From February to June, 40-year-old married American student Tom MacMaster published his Gay Girl in Damascus blog with the ambition of “being celebrated as the unlikely voice of Syrian revolution.” Apart from a mild scolding for his duplicity, the media has dismissed the case as a species of oddity variously described as a freak of vanity to the typical fascination nursed by white heterosexual men for lesbianism.
Considered already by many to be a definitive work, Professor Manning Marable’s Malcolm X: A Life of Reinvention (Penguin Group (USA) Inc., New York, 2011; 594 pages; hbk. $30.00) is reviewed for CI by staff writer Zainab Cheema.
For his May 18 speech on the Muslim East, US President Barack Obama gave his latest performance in the production titled (Steadily Weakening) Empire Strikes Back. His flowery words have long since lost their perfume and his grammatically complex sentences, such a heady delight after the linguistically-challenged Bush, now seem to fall as flat as an out-of-tune piano.
As revolution fans across the Middle East, there are reams of commentary on the reasons behind the spectacular conflagration. Some are sage, such as Shahid Alam’s insightful analysis of the “dignity deficit” that the Muslim world suffers from.Others verge on doomsday comic, pinning the blame on unruly natural causes than self-evident political ones, such as Paul Krugman’s warnings of natural disasters and their impact on world food supply. Even Hillary Clinton, who is usually so serenely autocratic, struck a somber note in a recent Munich visit, declaring that “the status quo is not sustainable.”
In the Republican Party’s latest homage to fascism, conservative politicians and media networks are spreading hysteria about the “invasion of Shari‘ah” in the United States. As Glenn Beck, the Tea Party’s weepy evangelist described it on his Fox News show, Shari‘ah is a form of “stealth jihad” that is “working to destroy America from within.”1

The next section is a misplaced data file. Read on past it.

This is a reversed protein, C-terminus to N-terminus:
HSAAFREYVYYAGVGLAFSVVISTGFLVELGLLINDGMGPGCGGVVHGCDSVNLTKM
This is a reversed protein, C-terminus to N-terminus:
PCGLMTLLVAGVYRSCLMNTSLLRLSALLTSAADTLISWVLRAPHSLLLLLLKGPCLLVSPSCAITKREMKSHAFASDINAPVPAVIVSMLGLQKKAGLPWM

On April fool’s day, Judge Richard Goldstone penned an op-ed in The Washington Post, sheepishly retracting the UN-sponsored Goldstone Report investigating Israel’s war crimes during the 2008–2009 Gaza Massacre.
Pvt. Bradley Manning’s case is cutting through the calcified US domestic landscape with a sword of sympathy. After his incarceration, the public is associating the Guantanamo images associated of “those Muslim terrorists” — shackled bodies, sexualized humiliation, minds breaking under psychological torture — with the cheery and too relatable photograph of the young American soldier.
In the month marking the 46th anniversary of Malcolm X’s shahadah (real name El-Hajj Malik Shabazz), the task of tabulating his political legacy is a rather delicate enterprise. In US cinematic culture, he is perhaps known best from Spike Lee’s 1992 film.
When Wikileaks arrested world headlines, the mainstream media coped by focusing on the gossip dished up by embassies on US allies, “frenemies” (friendly enemies), and outright foes
A fresh development in this schizophrenic saga is the return of Pakistani strongman Pervez Musharraf to the political arena
The garbage of history is a term used for painfully reconstructing the past through the remnants and remains — but this sheds a neon-colored light on how history itself can be rendered as garbage.
In President Mahmoud Ahmedinijad’s recent visit to the United Nations in late September, he easily became the most-watched head of state. In his various speeches, he took the UN and US to task for presiding over the wars on Afghanistan
Who exactly is Feisal Abdul Rauf? This is the question countless people are asking themselves, in the wake of the Park 51 founder’s skyrocketing national profile. The din over the Ground Zero Mosque has somewhat subsided but the Islamophobic hysteria that it produced remains radioactive.
The renaming of the Center is a particularly eye-catching facet of this enterprise. The Cordoba House, named for Al-Andalus’s achievements in erudition and cultural pluralism, is now the rather legalistic Park 51 Center, shearing off the historical allusions to past Islamic civilizations.
There is a complex balance of factors on each side of this geostrategic equation. The pressures building up in the Muslim world against US foreign policy are self-evident..
CRUSADE — a word caught between the lexicon of pedestrian, every day use and the charged memories of civilizational struggle. The mixed history of the Crusades is itself caught within these contradictions...
Notwithstanding the Christian Arabians, the presence of Islam is what rendered the Arab-Israeli a truly horrifying nightmare to the Zionist mind...
“India is an idea whose time has come,” declared Indian Prime Minister Manmohan Singh recently. The lofty statement, tailor-made for diplomatic conference rooms, suggests that India has emerged as a mature democracy and major nation state on the global stage...
To perceive the tactics of the game, we first must understand the terrain...